I’m a historian who loves combining broad teaching, about crucial and long-term global developments, with specialist research into mysterious and dimly understood topics.
Here at Imperial, I put that into practice by convening two very different history modules. The first, ‘Revolutions and the Making of the Modern World,’ concerns the dramatic history of conspiracies, riots, coups, civil wars, emancipation and terror, between the late 1700s and the present day. It’s available to second and third year Imperial undergraduates, and is run through the Imperial Horizons programme.
My second module is a 20-week evening class entitled ‘Spellbound: A History of Magic from Ancient Times to the Present Day’. Beginning in Autumn 2019, this evocative and interactive course will be available to all, whether Imperial students or not, for a modest fee.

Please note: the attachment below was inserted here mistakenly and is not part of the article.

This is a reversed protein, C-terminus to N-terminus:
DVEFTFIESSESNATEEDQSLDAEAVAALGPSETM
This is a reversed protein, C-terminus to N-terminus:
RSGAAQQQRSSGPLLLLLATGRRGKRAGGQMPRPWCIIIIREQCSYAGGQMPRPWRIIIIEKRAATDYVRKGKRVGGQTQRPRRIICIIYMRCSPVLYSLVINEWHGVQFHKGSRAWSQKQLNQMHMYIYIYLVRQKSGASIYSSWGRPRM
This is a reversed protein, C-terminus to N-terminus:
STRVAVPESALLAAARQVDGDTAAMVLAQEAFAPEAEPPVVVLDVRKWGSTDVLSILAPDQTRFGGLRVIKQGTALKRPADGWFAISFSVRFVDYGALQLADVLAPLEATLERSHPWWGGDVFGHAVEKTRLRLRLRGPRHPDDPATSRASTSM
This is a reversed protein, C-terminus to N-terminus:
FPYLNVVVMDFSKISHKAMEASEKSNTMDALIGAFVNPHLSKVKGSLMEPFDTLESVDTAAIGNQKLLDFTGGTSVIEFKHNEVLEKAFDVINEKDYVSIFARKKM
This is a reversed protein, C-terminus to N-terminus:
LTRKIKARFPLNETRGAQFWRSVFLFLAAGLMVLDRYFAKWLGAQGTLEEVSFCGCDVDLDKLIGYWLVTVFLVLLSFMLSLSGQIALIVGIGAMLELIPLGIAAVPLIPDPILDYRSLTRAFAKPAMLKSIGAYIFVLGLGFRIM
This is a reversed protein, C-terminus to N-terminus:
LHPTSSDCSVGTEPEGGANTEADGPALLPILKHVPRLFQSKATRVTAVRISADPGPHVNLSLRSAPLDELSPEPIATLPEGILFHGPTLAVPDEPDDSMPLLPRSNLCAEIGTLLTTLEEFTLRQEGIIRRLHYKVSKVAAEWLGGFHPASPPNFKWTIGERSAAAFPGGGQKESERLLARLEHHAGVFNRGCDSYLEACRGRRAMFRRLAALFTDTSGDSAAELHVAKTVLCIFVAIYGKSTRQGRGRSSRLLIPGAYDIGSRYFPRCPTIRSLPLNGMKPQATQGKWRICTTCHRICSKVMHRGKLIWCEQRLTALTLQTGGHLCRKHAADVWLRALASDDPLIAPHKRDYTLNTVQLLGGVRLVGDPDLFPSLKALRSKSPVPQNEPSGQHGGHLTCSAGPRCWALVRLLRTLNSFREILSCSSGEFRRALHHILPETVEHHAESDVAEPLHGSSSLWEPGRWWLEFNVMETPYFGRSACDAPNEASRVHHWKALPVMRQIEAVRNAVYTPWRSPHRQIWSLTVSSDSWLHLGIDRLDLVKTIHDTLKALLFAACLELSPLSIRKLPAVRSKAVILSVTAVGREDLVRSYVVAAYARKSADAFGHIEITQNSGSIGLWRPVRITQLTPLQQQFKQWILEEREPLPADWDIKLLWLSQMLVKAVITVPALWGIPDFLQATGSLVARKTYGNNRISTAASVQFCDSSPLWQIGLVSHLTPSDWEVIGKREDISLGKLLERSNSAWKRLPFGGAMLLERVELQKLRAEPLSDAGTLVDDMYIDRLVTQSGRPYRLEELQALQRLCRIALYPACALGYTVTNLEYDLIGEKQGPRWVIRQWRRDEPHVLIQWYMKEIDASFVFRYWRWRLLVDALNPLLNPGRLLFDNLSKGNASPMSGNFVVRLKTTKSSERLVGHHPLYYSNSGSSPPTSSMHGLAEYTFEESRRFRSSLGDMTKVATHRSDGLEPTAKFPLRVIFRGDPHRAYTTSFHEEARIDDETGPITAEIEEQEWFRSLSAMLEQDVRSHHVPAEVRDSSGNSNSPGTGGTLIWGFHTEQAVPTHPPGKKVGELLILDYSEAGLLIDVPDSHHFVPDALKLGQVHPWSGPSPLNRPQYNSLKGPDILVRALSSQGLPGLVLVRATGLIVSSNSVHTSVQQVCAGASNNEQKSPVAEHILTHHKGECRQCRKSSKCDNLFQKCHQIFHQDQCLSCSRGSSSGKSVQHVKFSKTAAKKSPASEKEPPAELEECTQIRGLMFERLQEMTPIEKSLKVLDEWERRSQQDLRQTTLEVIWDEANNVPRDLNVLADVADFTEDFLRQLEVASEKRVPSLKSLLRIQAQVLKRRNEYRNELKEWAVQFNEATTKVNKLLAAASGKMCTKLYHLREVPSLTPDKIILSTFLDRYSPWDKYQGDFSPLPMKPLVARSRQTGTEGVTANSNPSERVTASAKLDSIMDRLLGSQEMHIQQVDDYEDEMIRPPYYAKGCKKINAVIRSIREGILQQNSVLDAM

I also research and write about the modern history of witchcraft and magic. It involves scouring various historical sources, looking for evidence about all sorts of weird and wonderful things: spells and curses, ritual markings and magical amulets, fortune tellers and faith healers, and of course wizards and witches.
I’ve published several articles about this exciting topic (see below), and have a forthcoming book for Yale University Press entitled Cursed Britain: A History of Witchcraft and Black Magic in Modern Times.
Cursed Britain: A History of Witchcraft and Black Magic in Modern Times. Forthcoming with Yale University Press, August 2019.